Atlantean type sculpture discovered in the Archaeological Zone of Chichén Itzá

Archaeologists from the National Institute of Anthropology and History (INAH) have discovered an Atlantean type sculpture while prospecting for a new road in the Archaeological Zone of Chichén Itzá.

Chichén Itzá was a Maya city that rose to regional prominence in Mexico’s Yucatan toward the end of the Late Classic and into the early part of the Terminal Classic. The site covers an area of 4 square miles, which at its peak is estimated to have had a population of around 35,000 inhabitants.

- Advertisement -

The people of Chichén Itzá had a tradition known as the Cult of the Cenote, which involved the offering of human sacrifices to the rain god, Chaac. As part of this ritual, individuals were cast into the city’s principal cenote located in the northernmost section of the site. Alongside these sacrifices, valuable items such as gold, jade ornaments, and other treasures were also deposited.

According to a press announcement, archaeologists prospecting for a new road as part of the Mayan Train project have discovered an Atlantean type sculpture associated with a Maya domestic complex.

Atlantean type sculptures are anthropomorphic statues, where previous studies at Chichén Itzá have uncovered similar examples at the Temple of Warriors. The recently discovered Atlantean type sculpture is male in appearance and has both arms raised while holding an object. According to the researchers, the statue is 90 centimetres in height and was likely part of a ceremonial altar.

Atlantean figures have also been found at other pre-Columbian cultures of Mesoamerica such as the Toltec culture that constructed large statues of Toltec warriors at Tula, in addition to Atlantean figures found at the Aztec capital of Tenochtitlan.

- Advertisement -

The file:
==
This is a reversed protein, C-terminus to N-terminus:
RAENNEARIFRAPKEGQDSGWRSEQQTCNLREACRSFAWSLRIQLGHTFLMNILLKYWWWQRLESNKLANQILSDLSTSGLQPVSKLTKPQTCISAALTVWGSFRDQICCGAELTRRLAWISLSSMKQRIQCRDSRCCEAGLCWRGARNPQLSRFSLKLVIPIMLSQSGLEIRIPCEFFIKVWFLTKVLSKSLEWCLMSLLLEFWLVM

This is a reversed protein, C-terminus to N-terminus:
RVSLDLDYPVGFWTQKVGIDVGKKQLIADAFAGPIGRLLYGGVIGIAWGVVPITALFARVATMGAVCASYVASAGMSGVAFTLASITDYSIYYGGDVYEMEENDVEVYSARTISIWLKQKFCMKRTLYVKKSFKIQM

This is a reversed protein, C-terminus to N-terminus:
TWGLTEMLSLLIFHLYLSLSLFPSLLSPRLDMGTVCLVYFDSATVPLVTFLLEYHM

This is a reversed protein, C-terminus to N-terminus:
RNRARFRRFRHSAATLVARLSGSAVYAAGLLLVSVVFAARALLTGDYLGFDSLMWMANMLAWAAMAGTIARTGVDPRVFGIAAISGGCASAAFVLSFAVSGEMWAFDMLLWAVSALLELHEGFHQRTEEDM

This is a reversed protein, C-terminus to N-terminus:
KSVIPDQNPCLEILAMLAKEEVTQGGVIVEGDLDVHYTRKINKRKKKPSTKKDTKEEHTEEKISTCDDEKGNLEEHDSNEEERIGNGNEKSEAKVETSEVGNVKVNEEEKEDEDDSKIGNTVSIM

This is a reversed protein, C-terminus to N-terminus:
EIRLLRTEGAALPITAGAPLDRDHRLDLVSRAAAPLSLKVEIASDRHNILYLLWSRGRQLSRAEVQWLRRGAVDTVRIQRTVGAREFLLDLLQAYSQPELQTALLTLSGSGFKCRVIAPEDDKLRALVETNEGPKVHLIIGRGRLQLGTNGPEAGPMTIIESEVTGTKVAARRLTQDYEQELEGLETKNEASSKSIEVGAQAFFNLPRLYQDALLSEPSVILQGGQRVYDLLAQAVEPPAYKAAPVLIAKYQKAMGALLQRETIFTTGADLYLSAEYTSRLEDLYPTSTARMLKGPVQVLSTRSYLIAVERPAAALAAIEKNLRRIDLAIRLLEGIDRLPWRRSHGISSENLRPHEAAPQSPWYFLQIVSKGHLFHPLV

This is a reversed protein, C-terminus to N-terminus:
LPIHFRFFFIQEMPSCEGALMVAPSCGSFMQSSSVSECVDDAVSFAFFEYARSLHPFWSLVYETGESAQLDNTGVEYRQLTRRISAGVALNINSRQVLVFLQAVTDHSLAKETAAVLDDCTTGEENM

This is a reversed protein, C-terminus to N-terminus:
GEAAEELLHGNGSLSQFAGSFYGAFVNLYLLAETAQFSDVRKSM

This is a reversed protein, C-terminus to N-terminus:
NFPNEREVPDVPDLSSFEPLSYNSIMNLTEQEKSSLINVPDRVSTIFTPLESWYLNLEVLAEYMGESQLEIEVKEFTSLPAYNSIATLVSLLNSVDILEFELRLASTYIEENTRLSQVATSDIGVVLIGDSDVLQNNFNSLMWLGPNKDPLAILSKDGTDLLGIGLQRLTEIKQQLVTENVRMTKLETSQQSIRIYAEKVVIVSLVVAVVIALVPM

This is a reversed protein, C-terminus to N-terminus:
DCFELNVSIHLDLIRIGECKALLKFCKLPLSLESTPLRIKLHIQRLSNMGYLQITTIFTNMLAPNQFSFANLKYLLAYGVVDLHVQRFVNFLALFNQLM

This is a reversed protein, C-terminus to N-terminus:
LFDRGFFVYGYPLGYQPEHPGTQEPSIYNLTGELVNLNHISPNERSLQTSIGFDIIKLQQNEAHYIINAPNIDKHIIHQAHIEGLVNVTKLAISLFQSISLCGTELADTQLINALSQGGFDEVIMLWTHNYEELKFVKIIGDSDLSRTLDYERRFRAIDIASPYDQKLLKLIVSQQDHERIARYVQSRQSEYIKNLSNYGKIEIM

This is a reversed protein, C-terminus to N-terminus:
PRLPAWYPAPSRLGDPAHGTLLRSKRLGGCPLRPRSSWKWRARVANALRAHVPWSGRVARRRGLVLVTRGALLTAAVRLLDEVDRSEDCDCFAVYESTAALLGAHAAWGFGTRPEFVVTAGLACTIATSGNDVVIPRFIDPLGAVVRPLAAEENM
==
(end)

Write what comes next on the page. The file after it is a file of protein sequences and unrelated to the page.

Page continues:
Header Image Credit : INAH

- Advertisement -
Mark Milligan
Mark Milligan
Mark Milligan is multi-award-winning journalist and the Managing Editor at HeritageDaily. His background is in archaeology and computer science, having written over 7,500 articles across several online publications. Mark is a member of the Association of British Science Writers (ABSW), the World Federation of Science Journalists, and in 2023 was the recipient of the British Citizen Award for Education, the BCA Medal of Honour, and the UK Prime Minister's Points of Light Award.

Mobile Application


Related Articles

Study confirms palace of King Ghezo was site of voodoo blood rituals

A study, published in the journal Proteomics, presents new evidence to suggest that voodoo blood rituals were performed at the palace of King Ghezo.

Archaeologists search for home of infamous Tower of London prisoner

A team of archaeologists are searching for the home of Sir Arthur Haselrig, a leader of the Parliamentary opposition to Charles I, and whose attempted arrest sparked the English Civil War.

Tartessian plaque depicting warrior scenes found near Guareña

Archaeologists from the Institute of Archaeology of Mérida (IAM) and the CSIC have uncovered a slate plaque depicting warrior scenes at the Casas del Turuñuelo archaeological site.

Archaeologists find a necropolis of stillborn babies

Excavations by the National Institute for Preventive Archaeological Research (Inrap) have unearthed a necropolis for stillborn and young children in the historic centre of Auxerre, France.

Researchers find historic wreck of the USS “Hit ‘em HARDER”

The Naval History and Heritage Command (NHHC) has confirmed the discovery of the USS Harder (SS 257), an historic US submarine from WWII.

Archaeologists uncover Roman traces of Vibo Valentia

Archaeologists from the Superintendent of Archaeology Fine Arts and Landscape have made several major discoveries during excavations of Roman Vibo Valentia at the Urban Archaeological Park.

Archaeologists uncover crypts of the Primates of Poland

Archaeologists have uncovered two crypts in the collegiate church in Łowicz containing the Primates of Poland.

Giant prehistoric rock engravings could be territorial markers

Giant rock engravings along the Upper and Middle Orinoco River in South America could be territorial markers according to a new study.